Educators and institutions can take advantage of the opportunities that digital media offer for supporting student-centred approaches and helping learners achieve their maximum potential. In this regard, the DigCompEdu framework highlights how digital media may be used to enhance accessibility and inclusion, differentiation and personalisation, as well as learners’ active engagement and ownership of their own learning processes.
However, it is also essential to make sure that access barriers, competence gaps and other forms of inequality are not either introduced or aggravated through the use technology in education. Far from being neutral, technologies are always the result of design choices, embodying the views and biases – whether conscious or unconscious – of humans who created them (e.g. sexism, racism, ideological leanings).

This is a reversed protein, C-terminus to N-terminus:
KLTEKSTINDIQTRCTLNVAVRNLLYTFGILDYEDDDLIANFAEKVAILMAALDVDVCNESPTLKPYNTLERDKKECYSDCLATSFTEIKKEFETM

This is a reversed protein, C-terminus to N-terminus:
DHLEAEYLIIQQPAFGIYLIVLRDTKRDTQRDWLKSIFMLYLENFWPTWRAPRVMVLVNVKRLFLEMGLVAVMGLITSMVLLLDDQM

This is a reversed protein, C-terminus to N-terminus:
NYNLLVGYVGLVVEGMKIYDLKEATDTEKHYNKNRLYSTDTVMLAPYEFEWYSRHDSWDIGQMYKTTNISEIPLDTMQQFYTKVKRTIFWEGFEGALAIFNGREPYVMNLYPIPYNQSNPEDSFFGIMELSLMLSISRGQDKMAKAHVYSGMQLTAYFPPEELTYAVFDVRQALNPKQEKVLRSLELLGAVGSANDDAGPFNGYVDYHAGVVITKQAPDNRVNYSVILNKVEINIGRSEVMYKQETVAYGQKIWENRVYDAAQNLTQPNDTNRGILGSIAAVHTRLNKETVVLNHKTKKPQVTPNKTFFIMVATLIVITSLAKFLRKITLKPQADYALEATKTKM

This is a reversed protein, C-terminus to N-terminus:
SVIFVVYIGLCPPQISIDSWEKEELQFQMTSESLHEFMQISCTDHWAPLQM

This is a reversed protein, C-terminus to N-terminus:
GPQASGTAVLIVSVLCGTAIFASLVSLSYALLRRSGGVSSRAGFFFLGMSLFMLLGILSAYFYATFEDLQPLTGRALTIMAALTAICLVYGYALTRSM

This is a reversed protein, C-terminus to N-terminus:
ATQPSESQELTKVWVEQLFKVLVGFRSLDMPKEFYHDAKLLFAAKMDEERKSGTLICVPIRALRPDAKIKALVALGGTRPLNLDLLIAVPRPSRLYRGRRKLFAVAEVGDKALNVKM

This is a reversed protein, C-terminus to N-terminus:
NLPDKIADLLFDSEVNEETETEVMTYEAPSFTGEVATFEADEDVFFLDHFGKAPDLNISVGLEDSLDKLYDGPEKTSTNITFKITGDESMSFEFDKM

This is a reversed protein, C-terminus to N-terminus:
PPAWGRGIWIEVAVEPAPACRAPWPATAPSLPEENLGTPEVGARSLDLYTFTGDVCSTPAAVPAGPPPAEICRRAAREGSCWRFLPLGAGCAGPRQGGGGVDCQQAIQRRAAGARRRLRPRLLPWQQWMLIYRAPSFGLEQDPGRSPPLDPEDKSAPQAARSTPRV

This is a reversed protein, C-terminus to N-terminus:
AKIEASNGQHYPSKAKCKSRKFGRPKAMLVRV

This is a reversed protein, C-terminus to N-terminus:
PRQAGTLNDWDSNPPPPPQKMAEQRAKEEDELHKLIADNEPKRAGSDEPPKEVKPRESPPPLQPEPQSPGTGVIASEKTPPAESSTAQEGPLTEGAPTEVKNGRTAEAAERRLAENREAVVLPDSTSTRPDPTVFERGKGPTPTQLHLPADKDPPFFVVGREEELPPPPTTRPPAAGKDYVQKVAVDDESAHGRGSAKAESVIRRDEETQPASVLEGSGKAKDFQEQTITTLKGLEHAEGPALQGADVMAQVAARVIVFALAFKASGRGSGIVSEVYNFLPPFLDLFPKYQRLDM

Therefore, it is crucial that educators are aware of the manyfold implications (social, economic, political, etc.) underpinning digital media, so they can make informed decisions when embedding technology into their teaching practice. But it is equally important to empower learners to become critical users of ICTs, so they can recognise and understand potential ramifications of technology adoption within their learning digital ecosystems and beyond.